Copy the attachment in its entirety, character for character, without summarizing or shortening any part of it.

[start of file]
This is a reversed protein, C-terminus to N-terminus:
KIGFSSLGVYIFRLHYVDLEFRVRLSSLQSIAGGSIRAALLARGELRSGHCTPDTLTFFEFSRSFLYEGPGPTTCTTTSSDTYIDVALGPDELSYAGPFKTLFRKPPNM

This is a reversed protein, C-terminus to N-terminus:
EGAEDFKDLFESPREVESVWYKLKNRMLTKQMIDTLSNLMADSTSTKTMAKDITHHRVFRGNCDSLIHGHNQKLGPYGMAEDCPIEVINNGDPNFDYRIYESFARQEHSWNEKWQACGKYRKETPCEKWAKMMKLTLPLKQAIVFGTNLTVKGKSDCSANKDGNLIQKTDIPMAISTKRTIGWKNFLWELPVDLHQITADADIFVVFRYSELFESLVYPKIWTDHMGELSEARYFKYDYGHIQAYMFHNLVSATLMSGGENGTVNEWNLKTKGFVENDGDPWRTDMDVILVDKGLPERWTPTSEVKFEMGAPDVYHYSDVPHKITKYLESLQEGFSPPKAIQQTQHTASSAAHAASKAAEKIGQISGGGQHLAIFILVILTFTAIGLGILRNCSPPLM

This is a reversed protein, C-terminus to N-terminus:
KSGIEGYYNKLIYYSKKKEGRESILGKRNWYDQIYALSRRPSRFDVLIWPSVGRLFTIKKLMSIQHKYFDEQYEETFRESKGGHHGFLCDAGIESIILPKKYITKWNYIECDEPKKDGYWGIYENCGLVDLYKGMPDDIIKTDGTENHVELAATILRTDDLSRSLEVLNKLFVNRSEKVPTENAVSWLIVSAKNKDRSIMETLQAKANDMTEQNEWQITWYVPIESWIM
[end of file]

This is a reversed protein, C-terminus to N-terminus:
KIGFSSLGVYIFRLHYVDLEFRVRLSSLQSIAGGSIRAALLARGELRSGHCTPDTLTFFEFSRSFLYEGPGPTTCTTTSSDTYIDVALGPDELSYAGPFKTLFRKPPNM

This is a reversed protein, C-terminus to N-terminus:
EGAEDFKDLFESPREVESVWYKLKNRMLTKQMIDTLSNLMADSTSTKTMAKDITHHRVFRGNCDSLIHGHNQKLGPYGMAEDCPIEVINNGDPNFDYRIYESFARQEHSWNEKWQACGKYRKETPCEKWAKMMKLTLPLKQAIVFGTNLTVKGKSDCSANKDGNLIQKTDIPMAISTKRTIGWKNFLWELPVDLHQITADADIFVVFRYSELFESLVYPKIWTDHMGELSEARYFKYDYGHIQAYMFHNLVSATLMSGGENGTVNEWNLKTKGFVENDGDPWRTDMDVILVDKGLPERWTPTSEVKFEMGAPDVYHYSDVPHKITKYLESLQEGFSPPKAIQQTQHTASSAAHAASKAAEKIGQISGGGQHLAIFILVILTFTAIGLGILRNCSPPLM

This is a reversed protein, C-terminus to N-terminus:
KSGIEGYYNKLIYYSKKKEGRESILGKRNWYDQIYALSRRPSRFDVLIWPSVGRLFTIKKLMSIQHKYFDEQYEETFRESKGGHHGFLCDAGIESIILPKKYITKWNYIECDEPKKDGYWGIYENCGLVDLYKGMPDDIIKTDGTENHVELAATILRTDDLSRSLEVLNKLFVNRSEKVPTENAVSWLIVSAKNKDRSIMETLQAKANDMTEQNEWQITWYVPIESWIM